Welcome, children of the night! This Blog is for fans of vintage horror films as well as those who are just beginning to discover the joy of these classic movies. I'd love to hear from you!

Wednesday, February 23, 2011

Murders in the Rue Morgue (1932)

I can't believe I never saw this film before.  Weighing in at only 61 minutes, Murders in the Rue Morgue delivers a knock out punch from start to finish.  First there's the amazing cinematography by Karl Freund [Metropolis, The Golem, Dracula] that is moody and atmospheric with beautifully painted backdrops and great lighting.  Director Robert Florey also moves things along at a nice pace so that the movie never gets dull.
The second great thing about Murders in the Rue Morgue is Bela Lugosi as Dr. Mirakle.  While Sidney Fox got top billing as rival scientist Camille L'Espanaye, it's Lugosi who dominates ever scene he is in.  This is definitely one of his finest performances from the 1930's and his character leaps off the screen with enough craziness and creepiness to keep you glued to your seat.  While the world's greatest unibrow is a bit overkill in the makeup department, somehow Lugosi makes this work for him.  Combined with wild hair and those glaring eyes, Dr. Mirakle reminds us all why Lugosi is such an icon in the horror genre.  [Surprisingly Jack Pierce did the make up.  Not his best effort.] My favorite scene is when he dispatches a young lady toward the end of the film.  It made me squirm a bit so I can only imagine how it affected audiences in his day.  A powerful performance indeed!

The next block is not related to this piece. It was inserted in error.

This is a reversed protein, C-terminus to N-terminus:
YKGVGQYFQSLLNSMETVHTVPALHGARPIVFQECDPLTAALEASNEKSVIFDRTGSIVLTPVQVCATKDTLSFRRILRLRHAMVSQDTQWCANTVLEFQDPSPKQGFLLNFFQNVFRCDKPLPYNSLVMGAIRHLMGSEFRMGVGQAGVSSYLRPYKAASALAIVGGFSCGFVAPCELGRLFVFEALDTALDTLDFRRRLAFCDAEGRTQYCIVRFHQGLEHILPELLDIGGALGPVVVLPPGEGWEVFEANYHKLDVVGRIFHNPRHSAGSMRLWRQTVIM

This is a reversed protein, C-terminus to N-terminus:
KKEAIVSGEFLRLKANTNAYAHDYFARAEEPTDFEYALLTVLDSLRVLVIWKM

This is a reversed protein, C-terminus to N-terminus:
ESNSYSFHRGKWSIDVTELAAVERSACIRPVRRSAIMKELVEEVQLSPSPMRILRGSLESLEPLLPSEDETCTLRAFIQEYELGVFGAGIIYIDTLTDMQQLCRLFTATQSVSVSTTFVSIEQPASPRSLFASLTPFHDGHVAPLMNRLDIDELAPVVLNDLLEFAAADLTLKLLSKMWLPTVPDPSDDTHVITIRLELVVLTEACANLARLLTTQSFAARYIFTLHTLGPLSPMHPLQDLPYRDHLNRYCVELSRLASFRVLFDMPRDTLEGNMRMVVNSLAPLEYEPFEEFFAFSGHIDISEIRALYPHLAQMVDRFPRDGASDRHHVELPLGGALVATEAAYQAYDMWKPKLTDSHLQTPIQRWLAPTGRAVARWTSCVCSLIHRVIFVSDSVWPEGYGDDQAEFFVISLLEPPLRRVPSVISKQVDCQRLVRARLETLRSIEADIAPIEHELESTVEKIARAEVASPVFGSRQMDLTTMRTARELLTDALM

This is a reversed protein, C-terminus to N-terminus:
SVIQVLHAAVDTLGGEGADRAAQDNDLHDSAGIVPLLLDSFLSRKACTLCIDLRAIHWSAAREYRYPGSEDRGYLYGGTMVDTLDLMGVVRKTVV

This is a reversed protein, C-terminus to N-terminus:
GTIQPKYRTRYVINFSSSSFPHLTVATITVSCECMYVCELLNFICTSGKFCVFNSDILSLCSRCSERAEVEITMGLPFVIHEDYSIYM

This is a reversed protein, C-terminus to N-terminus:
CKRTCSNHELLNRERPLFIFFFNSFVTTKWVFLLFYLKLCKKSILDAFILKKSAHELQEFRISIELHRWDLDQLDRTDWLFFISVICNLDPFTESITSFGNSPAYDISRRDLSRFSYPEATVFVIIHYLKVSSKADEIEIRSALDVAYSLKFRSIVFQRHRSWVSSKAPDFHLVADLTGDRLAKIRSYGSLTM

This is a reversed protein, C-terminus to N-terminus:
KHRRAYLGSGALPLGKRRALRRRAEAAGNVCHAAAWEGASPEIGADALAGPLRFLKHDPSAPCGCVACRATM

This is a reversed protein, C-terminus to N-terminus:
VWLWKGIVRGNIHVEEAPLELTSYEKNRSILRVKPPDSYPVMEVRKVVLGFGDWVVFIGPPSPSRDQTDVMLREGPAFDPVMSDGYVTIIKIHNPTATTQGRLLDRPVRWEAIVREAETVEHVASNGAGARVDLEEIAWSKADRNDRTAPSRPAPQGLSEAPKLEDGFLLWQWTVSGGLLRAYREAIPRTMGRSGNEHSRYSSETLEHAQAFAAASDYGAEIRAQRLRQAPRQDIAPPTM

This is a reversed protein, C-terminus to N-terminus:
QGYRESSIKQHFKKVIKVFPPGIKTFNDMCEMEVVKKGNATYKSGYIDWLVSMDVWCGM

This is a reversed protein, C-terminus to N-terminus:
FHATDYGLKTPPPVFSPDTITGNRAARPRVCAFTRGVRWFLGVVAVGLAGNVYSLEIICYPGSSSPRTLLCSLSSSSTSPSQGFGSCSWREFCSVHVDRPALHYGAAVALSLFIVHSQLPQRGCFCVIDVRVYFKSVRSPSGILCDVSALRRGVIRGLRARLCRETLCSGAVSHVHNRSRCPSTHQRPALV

The plot gets its start in the Edgar Allan Poe story of the same name.  In the movie version, Dr. Mirakle kidnaps young women and injects them with ape blood in order to show the world how connected these two species are.  [Don't ask questions, just go with it!]  The only annoying part of this film is the constant switching back and forth between stock footage of an ape and a guy in an ape costume.  Personally, they should have stuck with the ape costume.  Most of the scenes the costumed ape is in are shot a little dark and obscured which makes the costume more believable.  I think Freund and Florey could have pulled this one off without any shots of the real thing.
As a side note, Noble Johnson [King Kong, The Mummy] appears as "Janos the Black One, " Lugosi's assistant.  Noble was an African-American movie actor and producer who got his start in the Silent Film era.  This is quite a feat considering the times he lived in.
Do not miss this film.  I think it stands as some of Lugosi's finest work and is a well crafted film.  I rented this one form Netflix.  The print was O.K. but nothing outstanding.
RATING: Excellent.
For more info check out the film's entry in IMDB.

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